Australia's main airports Wednesday were working to to clear a backlog of 70,000 passengers as the volcanic ash cloud which grounded hundreds of flights was blown out to sea, DPA reported.
Airlines resumed flying in the afternoon from Sydney and Melbourne airports as the air cleared, but said the ash cloud would continue to stop flights to Tasmania and New Zealand at least until Thursday.
Volcanic Ash Advisory Centre director Andrew Tupper said the ash cloud was blown towards New Zealand and was still drifting over Tasmania as it continued its second lap of the planet.
Tupper told the Australian Broadcasting Corporation it was "exceptional" that ash from the Chilean volcano had twice circumnavigated the globe, but was unlikely to do it a third time.
He predicted the cloud would be south of Australia and more dispersed by Thursday.
The trouble moved east as the cloud drifted and over New Zealand's North Island, causing air travel disruptions Wednesday. Australia's Qantas Airways Ltd and its budget carrier, Jetstar, cancelled all their New Zealand flights.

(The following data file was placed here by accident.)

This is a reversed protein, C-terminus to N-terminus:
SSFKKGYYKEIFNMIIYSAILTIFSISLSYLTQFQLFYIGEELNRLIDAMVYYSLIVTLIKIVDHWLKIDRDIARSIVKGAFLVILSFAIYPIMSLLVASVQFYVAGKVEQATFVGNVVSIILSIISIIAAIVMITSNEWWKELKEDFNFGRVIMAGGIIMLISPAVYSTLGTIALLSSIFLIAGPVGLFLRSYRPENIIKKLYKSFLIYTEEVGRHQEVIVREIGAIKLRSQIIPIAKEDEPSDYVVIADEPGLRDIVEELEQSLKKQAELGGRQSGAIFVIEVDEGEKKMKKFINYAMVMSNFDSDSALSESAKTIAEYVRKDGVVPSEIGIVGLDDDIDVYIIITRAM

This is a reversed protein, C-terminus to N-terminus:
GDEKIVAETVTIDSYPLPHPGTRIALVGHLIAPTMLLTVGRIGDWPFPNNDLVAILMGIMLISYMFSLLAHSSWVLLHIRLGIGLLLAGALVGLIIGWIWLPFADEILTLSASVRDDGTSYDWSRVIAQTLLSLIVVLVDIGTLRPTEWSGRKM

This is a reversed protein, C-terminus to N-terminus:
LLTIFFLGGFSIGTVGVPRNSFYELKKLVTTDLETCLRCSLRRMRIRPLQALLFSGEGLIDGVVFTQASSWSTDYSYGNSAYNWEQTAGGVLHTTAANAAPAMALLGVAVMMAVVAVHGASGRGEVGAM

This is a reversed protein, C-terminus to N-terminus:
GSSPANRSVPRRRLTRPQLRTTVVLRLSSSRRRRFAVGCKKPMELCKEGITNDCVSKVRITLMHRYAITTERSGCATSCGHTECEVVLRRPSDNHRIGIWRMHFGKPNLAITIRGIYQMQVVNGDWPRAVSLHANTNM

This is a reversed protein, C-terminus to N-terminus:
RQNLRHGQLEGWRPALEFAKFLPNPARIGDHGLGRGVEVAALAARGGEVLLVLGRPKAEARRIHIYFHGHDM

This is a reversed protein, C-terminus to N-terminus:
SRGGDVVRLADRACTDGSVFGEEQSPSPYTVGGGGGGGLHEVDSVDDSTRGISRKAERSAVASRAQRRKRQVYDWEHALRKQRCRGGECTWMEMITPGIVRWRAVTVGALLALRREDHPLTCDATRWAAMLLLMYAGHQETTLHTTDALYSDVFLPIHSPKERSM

The national carrier, Air New Zealand Ltd, said it was continuing to fly but would monitor the situation.
The airline said its planes could fly below the ash cloud, which was floating at a height of 7,300 metres.
Qantas announced Wednesday that the ash cloud had cost the airline 21 million Australian dollars (22.3 million US dollars) since it began disrupting flights two weeks ago.
Many frustrated passengers resorted to buses and trains to get to their destinations. Intercity trains were adding extra carriages and bus operators added dozens of extra coaches to meet demand. Car rental operators reported being sold out.